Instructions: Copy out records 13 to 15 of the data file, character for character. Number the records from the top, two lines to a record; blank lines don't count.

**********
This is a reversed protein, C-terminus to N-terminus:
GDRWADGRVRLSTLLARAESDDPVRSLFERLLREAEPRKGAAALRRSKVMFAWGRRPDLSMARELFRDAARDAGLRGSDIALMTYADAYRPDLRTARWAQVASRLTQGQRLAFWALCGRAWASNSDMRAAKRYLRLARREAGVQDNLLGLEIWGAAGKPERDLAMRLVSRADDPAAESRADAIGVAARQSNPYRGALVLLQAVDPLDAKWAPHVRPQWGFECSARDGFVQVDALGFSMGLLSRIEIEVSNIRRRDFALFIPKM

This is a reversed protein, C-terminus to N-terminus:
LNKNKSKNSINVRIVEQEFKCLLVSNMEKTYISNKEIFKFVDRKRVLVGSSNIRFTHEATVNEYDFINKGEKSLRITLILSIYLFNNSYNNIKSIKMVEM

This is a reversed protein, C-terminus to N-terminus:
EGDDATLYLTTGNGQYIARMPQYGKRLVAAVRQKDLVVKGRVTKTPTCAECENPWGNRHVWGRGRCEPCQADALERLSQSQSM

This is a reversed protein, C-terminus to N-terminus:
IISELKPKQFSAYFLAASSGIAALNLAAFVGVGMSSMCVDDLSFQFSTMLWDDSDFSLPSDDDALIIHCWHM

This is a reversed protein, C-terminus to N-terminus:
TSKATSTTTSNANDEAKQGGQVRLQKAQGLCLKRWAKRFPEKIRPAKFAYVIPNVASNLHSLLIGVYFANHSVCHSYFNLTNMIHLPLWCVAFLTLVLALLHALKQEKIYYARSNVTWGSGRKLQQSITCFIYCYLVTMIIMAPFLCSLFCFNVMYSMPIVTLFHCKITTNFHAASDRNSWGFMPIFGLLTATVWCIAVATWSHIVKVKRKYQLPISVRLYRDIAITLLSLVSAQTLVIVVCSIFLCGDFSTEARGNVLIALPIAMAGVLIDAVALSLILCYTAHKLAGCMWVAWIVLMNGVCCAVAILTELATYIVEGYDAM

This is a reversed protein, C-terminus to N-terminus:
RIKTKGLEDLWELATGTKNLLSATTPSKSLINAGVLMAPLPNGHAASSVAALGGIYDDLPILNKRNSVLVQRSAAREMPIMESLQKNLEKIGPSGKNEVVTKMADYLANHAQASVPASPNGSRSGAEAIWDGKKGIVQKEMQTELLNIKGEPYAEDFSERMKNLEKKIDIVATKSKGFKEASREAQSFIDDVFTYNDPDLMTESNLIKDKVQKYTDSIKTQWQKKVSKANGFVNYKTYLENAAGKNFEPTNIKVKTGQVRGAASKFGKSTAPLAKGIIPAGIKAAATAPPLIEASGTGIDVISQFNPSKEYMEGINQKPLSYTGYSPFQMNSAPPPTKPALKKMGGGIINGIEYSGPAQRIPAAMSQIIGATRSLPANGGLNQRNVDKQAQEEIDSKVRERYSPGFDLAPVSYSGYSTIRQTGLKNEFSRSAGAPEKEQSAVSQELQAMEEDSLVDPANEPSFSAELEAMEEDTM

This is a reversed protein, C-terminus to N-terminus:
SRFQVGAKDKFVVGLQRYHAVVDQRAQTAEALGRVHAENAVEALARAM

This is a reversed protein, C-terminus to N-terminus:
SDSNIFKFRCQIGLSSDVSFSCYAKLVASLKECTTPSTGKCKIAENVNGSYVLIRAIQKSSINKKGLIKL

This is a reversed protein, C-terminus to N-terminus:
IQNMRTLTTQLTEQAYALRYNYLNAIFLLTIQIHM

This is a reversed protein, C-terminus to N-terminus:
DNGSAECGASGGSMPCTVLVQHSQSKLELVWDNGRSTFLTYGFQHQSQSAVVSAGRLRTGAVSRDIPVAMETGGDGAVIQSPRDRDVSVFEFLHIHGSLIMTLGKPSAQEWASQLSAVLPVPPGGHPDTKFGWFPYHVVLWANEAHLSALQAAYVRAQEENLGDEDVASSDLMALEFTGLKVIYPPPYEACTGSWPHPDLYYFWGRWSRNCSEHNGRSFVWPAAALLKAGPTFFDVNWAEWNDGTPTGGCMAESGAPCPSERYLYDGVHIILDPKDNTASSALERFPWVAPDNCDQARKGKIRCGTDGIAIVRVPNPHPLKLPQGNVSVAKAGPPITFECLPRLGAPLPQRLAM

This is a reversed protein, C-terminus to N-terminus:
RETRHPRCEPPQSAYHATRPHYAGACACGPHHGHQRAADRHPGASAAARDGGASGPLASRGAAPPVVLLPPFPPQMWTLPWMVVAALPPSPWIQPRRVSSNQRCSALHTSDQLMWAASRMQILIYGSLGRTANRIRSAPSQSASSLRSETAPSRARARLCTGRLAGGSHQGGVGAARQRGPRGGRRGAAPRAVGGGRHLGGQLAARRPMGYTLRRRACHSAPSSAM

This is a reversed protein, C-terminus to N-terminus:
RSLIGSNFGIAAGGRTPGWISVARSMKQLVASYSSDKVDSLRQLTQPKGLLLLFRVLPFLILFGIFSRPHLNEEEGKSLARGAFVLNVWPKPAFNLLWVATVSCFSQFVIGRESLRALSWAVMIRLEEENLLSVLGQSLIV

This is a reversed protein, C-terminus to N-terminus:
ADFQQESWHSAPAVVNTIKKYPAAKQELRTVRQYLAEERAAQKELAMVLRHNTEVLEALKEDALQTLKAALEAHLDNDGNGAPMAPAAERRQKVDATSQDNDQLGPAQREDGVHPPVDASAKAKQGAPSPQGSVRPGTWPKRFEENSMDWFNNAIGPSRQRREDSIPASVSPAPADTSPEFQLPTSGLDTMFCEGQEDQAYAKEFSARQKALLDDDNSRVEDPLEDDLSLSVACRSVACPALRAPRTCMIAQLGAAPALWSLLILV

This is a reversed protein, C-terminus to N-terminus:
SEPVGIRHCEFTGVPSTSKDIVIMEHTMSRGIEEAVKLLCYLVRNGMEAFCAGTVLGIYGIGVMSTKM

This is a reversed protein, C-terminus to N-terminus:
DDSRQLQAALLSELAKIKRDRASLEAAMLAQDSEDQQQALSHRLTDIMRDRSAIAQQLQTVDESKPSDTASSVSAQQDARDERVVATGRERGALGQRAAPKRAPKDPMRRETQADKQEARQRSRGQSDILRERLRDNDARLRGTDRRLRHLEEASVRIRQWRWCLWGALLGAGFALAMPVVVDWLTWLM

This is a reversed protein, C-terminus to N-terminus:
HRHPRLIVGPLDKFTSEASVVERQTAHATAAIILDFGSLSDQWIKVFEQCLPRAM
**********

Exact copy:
This is a reversed protein, C-terminus to N-terminus:
ADFQQESWHSAPAVVNTIKKYPAAKQELRTVRQYLAEERAAQKELAMVLRHNTEVLEALKEDALQTLKAALEAHLDNDGNGAPMAPAAERRQKVDATSQDNDQLGPAQREDGVHPPVDASAKAKQGAPSPQGSVRPGTWPKRFEENSMDWFNNAIGPSRQRREDSIPASVSPAPADTSPEFQLPTSGLDTMFCEGQEDQAYAKEFSARQKALLDDDNSRVEDPLEDDLSLSVACRSVACPALRAPRTCMIAQLGAAPALWSLLILV

This is a reversed protein, C-terminus to N-terminus:
SEPVGIRHCEFTGVPSTSKDIVIMEHTMSRGIEEAVKLLCYLVRNGMEAFCAGTVLGIYGIGVMSTKM

This is a reversed protein, C-terminus to N-terminus:
DDSRQLQAALLSELAKIKRDRASLEAAMLAQDSEDQQQALSHRLTDIMRDRSAIAQQLQTVDESKPSDTASSVSAQQDARDERVVATGRERGALGQRAAPKRAPKDPMRRETQADKQEARQRSRGQSDILRERLRDNDARLRGTDRRLRHLEEASVRIRQWRWCLWGALLGAGFALAMPVVVDWLTWLM